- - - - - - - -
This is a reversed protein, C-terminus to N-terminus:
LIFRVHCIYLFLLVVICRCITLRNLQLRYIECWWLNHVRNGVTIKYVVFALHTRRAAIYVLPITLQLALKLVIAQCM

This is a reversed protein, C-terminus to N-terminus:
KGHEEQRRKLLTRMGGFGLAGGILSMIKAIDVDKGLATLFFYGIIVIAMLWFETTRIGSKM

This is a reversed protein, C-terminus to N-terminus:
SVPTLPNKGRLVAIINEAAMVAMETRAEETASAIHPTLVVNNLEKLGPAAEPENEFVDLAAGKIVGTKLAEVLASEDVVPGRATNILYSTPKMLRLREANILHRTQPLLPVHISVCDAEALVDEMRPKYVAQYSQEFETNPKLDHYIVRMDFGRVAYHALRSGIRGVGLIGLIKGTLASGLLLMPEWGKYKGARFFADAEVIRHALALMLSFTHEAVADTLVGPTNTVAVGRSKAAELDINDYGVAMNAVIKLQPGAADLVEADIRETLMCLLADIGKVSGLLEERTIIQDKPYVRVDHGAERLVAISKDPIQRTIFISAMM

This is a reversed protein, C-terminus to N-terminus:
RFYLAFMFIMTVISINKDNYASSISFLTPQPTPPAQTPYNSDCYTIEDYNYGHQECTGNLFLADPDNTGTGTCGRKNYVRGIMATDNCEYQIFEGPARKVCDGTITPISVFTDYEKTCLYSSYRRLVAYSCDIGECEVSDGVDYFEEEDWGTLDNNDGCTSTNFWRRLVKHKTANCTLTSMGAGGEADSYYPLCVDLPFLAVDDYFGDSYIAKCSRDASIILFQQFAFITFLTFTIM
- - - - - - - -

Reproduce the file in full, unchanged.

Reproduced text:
This is a reversed protein, C-terminus to N-terminus:
LIFRVHCIYLFLLVVICRCITLRNLQLRYIECWWLNHVRNGVTIKYVVFALHTRRAAIYVLPITLQLALKLVIAQCM

This is a reversed protein, C-terminus to N-terminus:
KGHEEQRRKLLTRMGGFGLAGGILSMIKAIDVDKGLATLFFYGIIVIAMLWFETTRIGSKM

This is a reversed protein, C-terminus to N-terminus:
SVPTLPNKGRLVAIINEAAMVAMETRAEETASAIHPTLVVNNLEKLGPAAEPENEFVDLAAGKIVGTKLAEVLASEDVVPGRATNILYSTPKMLRLREANILHRTQPLLPVHISVCDAEALVDEMRPKYVAQYSQEFETNPKLDHYIVRMDFGRVAYHALRSGIRGVGLIGLIKGTLASGLLLMPEWGKYKGARFFADAEVIRHALALMLSFTHEAVADTLVGPTNTVAVGRSKAAELDINDYGVAMNAVIKLQPGAADLVEADIRETLMCLLADIGKVSGLLEERTIIQDKPYVRVDHGAERLVAISKDPIQRTIFISAMM

This is a reversed protein, C-terminus to N-terminus:
RFYLAFMFIMTVISINKDNYASSISFLTPQPTPPAQTPYNSDCYTIEDYNYGHQECTGNLFLADPDNTGTGTCGRKNYVRGIMATDNCEYQIFEGPARKVCDGTITPISVFTDYEKTCLYSSYRRLVAYSCDIGECEVSDGVDYFEEEDWGTLDNNDGCTSTNFWRRLVKHKTANCTLTSMGAGGEADSYYPLCVDLPFLAVDDYFGDSYIAKCSRDASIILFQQFAFITFLTFTIM